HTC's Jeff Gordon: the iPhone is "boring". Could he be right?

Despite Apple's record quarter, HTC's Jeff Gordon has deemed that the iphone is "terribly boring".   From his Twitter:

iPhone is a boring, easy choice. I want a phone that’s more unique, more personal, more stunning when I take it out of my pocket.

Regardless of whether or not he is right, Isn't it amazing how far we've come in just 8 years?   When it was first released in 2007, the iPhone was a total revolution of the cell phone industry.  Almost overnight, we went from hardware keyboards and crappy stylus based touch devices to a solution so perfectly realized that the second you laid your hand on it, it almost seemed obvious.  

I remember feeling that the Blackberry Pearl I owned prior to my first iPhone was probably the singular best device I may ever use.   Perfectly pocketable, a nearly perfect miniature hardware keyboard, and a small trackball for navigation.   Not to mention its absurdly long battery life, its surprisingly functional (for the time) web browser, and the insane usefulness of BBM.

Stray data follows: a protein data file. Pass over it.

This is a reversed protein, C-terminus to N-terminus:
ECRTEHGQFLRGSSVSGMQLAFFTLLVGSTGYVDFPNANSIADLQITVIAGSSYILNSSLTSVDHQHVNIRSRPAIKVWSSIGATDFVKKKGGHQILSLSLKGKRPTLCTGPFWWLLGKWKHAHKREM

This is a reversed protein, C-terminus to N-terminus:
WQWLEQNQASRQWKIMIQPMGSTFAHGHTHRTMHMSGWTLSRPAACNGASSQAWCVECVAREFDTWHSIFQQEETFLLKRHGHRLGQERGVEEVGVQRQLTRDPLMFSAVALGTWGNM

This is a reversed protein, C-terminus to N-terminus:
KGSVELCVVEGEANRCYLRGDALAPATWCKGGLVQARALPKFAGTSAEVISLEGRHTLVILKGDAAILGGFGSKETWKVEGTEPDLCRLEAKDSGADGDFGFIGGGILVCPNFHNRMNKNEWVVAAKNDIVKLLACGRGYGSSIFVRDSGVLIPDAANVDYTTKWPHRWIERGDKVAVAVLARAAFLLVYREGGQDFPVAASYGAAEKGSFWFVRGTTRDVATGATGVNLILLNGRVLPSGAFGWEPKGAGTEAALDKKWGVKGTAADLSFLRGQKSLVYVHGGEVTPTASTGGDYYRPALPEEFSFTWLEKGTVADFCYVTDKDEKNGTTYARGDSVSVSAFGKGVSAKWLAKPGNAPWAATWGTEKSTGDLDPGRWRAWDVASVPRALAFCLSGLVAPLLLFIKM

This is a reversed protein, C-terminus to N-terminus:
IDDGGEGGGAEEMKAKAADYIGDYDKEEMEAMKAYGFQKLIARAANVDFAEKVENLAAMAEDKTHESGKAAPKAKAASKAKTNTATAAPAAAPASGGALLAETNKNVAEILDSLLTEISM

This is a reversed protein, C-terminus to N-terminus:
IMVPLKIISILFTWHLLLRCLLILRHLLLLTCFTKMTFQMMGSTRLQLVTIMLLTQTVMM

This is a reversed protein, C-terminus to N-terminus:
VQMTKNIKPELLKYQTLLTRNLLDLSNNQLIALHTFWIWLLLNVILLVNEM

Cut to January 9th, 2007, and the original iPhone keynote, and you can imagine how incredibly blown away I was.   Sure it didn't yet run apps like RSS readers and games like my blackberry did, nor did it have BBM, but it was immediately obvious to me that the writing was on the wall.  Hell, my iPhone 6 today still doesn't have the battery life of my Pearl,  but I wouldn't trade it for almost anything.

On some level though, Mr. Gordon is right.   It is starting to feel almost like we're in a holding pattern waiting for that next great revolution to come along.   Like the hardware keyboards and flip phones of 10 years ago, there are only so many ways you can arrange a glass rectangle to create a different product.   Only so many ways to skin an OS, to modify the concept of tapping an icon on a screen.   It feels like we are nearly at the verge of something revolutionary on the horizon.   Unfortunately for Mr. Gordon,  I highly doubt it will be one of his arrangements of a glass rectangle with icons on it.   

The future is out there,  and I can't wait to see it.